Next week’s topic will be controlling your spending. For that session to really be truly effective, it helps to have a budget in place! So the homework for this week is to set up your budget, following the four steps above as best you can.

This is the perfect time to begin a new budget, with a brand new month! So, tell us how you’re doing:

  • Do you already have a budget in place?
  • What tools do you use to track things?
  • Have you not developed a budget because it feels too scary?
  • Maybe you had one in the past, and have fallen off the wagon (a bit like me, I’m ashamed to admit.)

Thanks for sharing!


1 Nicki at Domestic Cents April 1, 2009

We do something very similar. My husband is an “Excel Geek” too and I’m so happy he is. He’s got his spreadsheets all linked and the information is so easy for someone like me to look at and understand easily. I love it and it didn’t cost us anything!

Nicki at Domestic Cents´s last blog post..Find Me At Family Bliss

2 Amanda April 1, 2009

I also use excel to do our budget. I did the same thing when I started mine. I went back two or three months to get an idea or what we had been spending on various items.

Honestly, I have tried other software, like Quicken, and found that the spreadsheet is the easiest to deal with, that is, if you know how to set it up to do the calculations.

Amanda´s last blog post..How to Stop Procrastination in Its Tracks

3 Craig April 1, 2009

I originally started with an Excel sheet, it’s the best way to begin learning how to at least keep track of your budget and what you spend. There are more options now that are very easy and simple for people as well.

4 Jessie April 1, 2009

I also did an excel sheet and use our bank statements – and since my husband and I use our debit cards for EVERYTHING (we use maybe $40 of cash a month) it’s super easy to track. I split the budget up into specific categories once I caught on to our spending trends (books/magazines, gas station misc snacks), and then put those into the larger categories of Necessary (fixed needs), Somewhat Necessary (continuing education, website), and Unnecessary (eating out, shopping). This way we can clearly see if our fixed Necessary expenses are staying fixed, and make sure that our Unnecessary items don’t get out of hand.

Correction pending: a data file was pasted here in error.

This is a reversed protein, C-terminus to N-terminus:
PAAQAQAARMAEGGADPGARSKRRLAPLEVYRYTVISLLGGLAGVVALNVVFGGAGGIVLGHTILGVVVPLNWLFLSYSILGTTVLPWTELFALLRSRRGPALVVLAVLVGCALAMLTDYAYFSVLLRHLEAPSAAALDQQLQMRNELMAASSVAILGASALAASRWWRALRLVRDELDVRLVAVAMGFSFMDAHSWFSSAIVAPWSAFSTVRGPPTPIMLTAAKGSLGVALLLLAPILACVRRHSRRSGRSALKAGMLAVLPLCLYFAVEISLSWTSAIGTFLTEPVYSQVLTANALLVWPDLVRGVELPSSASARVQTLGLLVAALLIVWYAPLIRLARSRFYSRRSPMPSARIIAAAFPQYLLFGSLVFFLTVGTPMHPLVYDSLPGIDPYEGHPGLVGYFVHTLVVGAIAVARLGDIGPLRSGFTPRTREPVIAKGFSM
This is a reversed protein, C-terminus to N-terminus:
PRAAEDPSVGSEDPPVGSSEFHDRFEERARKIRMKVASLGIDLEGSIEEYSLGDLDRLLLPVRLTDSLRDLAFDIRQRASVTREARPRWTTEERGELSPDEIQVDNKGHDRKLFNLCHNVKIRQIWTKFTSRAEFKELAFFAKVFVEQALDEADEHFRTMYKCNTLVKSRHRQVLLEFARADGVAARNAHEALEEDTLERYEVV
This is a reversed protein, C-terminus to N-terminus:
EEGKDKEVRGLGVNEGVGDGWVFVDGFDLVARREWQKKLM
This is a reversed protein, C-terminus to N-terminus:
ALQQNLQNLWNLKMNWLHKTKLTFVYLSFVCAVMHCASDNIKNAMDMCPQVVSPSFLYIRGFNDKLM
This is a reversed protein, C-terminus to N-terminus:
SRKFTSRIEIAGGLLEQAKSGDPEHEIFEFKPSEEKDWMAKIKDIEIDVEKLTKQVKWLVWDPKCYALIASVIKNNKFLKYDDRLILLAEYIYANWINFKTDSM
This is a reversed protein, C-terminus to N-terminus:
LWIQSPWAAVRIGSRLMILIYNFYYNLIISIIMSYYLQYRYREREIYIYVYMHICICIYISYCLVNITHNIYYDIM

5 Denise April 1, 2009

First- love your blog! Hope you and your family are feeling better!

I am actually in the process of putting a budget together. My husband and I are using (well he is more than me…) We have 2 kids and I am a SAHM. Since we’re on one income, we want, er, NEED to see where our money is going.

I’ve looked in several methods of using cash only, which is something I am toying with, especially when it comes time to go grocery shopping.

I used to hate the word budget. Now I am smitten with it!

6 Kelly April 2, 2009

@Jessie, I LOVE how you’ve separated your categories!
@Denise, thanks for the well wishes.

It really is up to each and every person to figure out what works best for them, because if the system doesn’t work for YOU (no matter how well it works for somebody else) then you’re not going to use it, which puts you back in the same place as before!

7 Mrs. Modern Tightwad April 6, 2009

I don’t have a budget…I have three. I know, but it works for me, and allows me to play with more spreadsheets. 🙂 I have a monthly spending plan, an emergency spending plan, and a goal msp. (I don’t like to use the b-word).

I do have a hard time tracking my spending because I have a tendency to change my habits when I know I’m looking over my own shoulder.

Mrs. Modern Tightwad´s last blog post..MT Recipes: Mmmmm, Tomato Soup

8 Meegan April 7, 2009

Thanks for the great post!
I need this nudge to get my budgeting motivation back (again!) and get back on track.
I’d better get started on that homework you’ve set, uh?!

9 Cynthia in France April 7, 2009

Thanks for the Pear Budget download. I think I could use something like this. Lord knows I don’t have the salary I had in LA here in France and can use all the help I can get. Thanks! Cynthia in France

10 Maggie Magpie May 2, 2009

For the ultimate in budget planning, check out It takes the basics to the next level through the leverage of their awesome software system. It’s now beating out MS Money and Quicken at Amazon.